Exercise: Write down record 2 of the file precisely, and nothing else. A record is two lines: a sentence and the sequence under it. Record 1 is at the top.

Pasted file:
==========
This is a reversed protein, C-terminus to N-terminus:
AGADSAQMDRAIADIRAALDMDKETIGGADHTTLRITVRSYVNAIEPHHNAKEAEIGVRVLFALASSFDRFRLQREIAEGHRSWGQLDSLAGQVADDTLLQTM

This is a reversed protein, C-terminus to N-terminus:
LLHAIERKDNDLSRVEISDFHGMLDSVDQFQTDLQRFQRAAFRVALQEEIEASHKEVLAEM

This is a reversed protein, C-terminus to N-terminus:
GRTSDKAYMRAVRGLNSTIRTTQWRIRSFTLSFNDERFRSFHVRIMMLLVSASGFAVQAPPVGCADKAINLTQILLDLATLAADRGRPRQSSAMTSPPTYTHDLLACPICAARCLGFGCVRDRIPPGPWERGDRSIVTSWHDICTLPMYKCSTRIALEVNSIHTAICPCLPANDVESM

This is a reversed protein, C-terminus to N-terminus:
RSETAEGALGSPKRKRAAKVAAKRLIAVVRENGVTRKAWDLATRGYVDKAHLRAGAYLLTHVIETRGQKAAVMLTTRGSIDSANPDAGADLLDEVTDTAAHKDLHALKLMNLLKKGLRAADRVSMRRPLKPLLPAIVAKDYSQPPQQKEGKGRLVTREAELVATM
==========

This is a reversed protein, C-terminus to N-terminus:
LLHAIERKDNDLSRVEISDFHGMLDSVDQFQTDLQRFQRAAFRVALQEEIEASHKEVLAEM